There are no two greater symbols of geek culture than comic books and video games, and comic book games combine these two unique forms of entertainment into one enjoyable experience. Like many other media combinations, some are good and some are awful, but the good ones stick out by letting us play as our favorite heroes, anti-heroes, and outright villains in fantastical settings.
These comic book games are just a few of the best out there, taking the things we love about comics and injecting them with the interactivity superserum that makes games so great.
Roam the Empty Streets in Telltale’s The Walking Dead
While the TV series might be more popular than the comic, that doesn’t diminish the excellent adaptation that is Telltale Games’ The Walking Dead. The developer’s trademark moral choices, diverging plots, and gut-wrenching moments are a perfect match for Robert Kirkman’s grim zombie apocalypse comic, making this one of the greatest comic book games out there.
Batman: Arkham City Lets Players Be the Bat
Batman is a character ideally suited to the gaming world—he’s great at taking down the bad guys, he has a fabulous rogues gallery, and enough gadgets to keep anybody entertained. While Arkham Asylum and Arkham Knight are great games as well, there’s something extra special about patrolling the mean streets in Batman: Arkham City as the Dark Knight himself, an iconic villain waiting on every street corner.
Settle Your “Who Would Win in a Fight” Arguments in Injustice: Gods Among Us
Injustice: Gods Among Us is one of those rare games that prove fanservice isn’t a bad thing. While it may not have been the world’s best brawler, the game’s over-the-top story and overall ridiculousness were incredibly fun, letting players pit their favorite villains and heroes duke it out, including characters who don’t usually make it into comic book games.
Take on the League of Evil Exes in Scott Pilgrim Vs. The World
By any stretch of the imagination, a comic book turned movie turned game should have been terrible. But thanks to the input and involvement of Scott Pilgrim writer and artist Bryan Lee O’Malley and a killer soundtrack by Anamanaguchi , Scott Pilgrim vs. The World was a solid, side-scrolling beat-’em-up that turned the comic’s love of gaming nostalgia into a playable experience as the eponymous Scott fights his way through Ramona Flowers’ evil exes.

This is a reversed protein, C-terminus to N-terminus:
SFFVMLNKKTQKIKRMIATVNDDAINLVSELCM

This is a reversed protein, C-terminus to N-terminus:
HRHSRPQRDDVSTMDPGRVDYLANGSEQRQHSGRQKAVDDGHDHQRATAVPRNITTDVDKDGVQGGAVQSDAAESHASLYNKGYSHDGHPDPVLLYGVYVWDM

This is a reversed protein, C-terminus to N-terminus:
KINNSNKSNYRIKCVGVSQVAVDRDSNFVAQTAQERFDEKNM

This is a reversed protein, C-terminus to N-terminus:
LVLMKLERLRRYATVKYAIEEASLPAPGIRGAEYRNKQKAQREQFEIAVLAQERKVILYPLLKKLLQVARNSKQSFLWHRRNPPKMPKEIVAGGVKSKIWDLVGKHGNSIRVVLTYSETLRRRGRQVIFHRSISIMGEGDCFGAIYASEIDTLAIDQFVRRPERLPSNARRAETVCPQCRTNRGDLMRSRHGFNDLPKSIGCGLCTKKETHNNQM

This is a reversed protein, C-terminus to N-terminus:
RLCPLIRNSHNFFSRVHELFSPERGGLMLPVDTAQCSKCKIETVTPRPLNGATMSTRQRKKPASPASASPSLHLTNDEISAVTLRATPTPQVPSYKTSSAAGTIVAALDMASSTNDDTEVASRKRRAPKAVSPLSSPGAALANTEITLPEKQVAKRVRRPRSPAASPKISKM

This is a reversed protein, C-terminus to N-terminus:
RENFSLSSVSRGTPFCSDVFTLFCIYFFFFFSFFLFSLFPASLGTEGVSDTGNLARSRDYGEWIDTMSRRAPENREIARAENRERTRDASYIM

Swing Through the City in Spider-Man 2
Spider-Man has so captivated audiences that Hollywood just can’t seem to stop making movies about him, but as far as great games go, many of the Spider-Man games have been hobbled by wonky controls or bland stories. Spider-Man 2 is a rare exception, making the web-slinging fun of the comic playable as you wildly swing from building to building. With a digitized Manhattan ripe for exploring via streets or skies, Spider-Man 2 is easily one of the most enjoyable comic book games there is.
The Darkness Sends Players on an Intense Revenge Quest
Though The Darkness might not be as well known as comics published by the Big Two, it impressed many gamers with its fusion of supernatural horror and FPS mechanics. As Jackie Estacado, players have the powers of the Otherworld, a hellish realm that allows Jackie to control demons and other supernatural powers on his quest for revenge.
Get Nostalgic in X-Men: Arcade
The diversity of X-Men‘s heroes and antiheroes makes it a natural for game adaptations. While many great games have been released under the franchise, one of the most exciting was X-Men for arcades back in 1992. While it may not have the sticking power of some other games on this list (and the console re-release didn’t improve it), the ability to play with six players was unheard of at the time, and the beat-’em-up gameplay was solid and fun with six characters— Nightcrawler, Storm, Wolverine, Dazzler, Colossus, and Cyclops —to choose from.
Marvel vs. Capcom 2 Excels at Crossover Combat Fun
Pitting Marvel and Capcom‘s greatest characters against one another is always a great mix, but no game did it better than Marvel vs. Capcom 2: New Age of Heroes. The game used the tag-team system, allowing players to have control over multiple characters, and even upped their game to include three-on-three gameplay. Featuring characters from a variety of franchises, from the tried and true classics like The Incredibly Hulk and M. Bison to lesser known ones like Marrow and Jin Saotome, this fighting game ranks high among comic book games.
What are your favorite comic book games?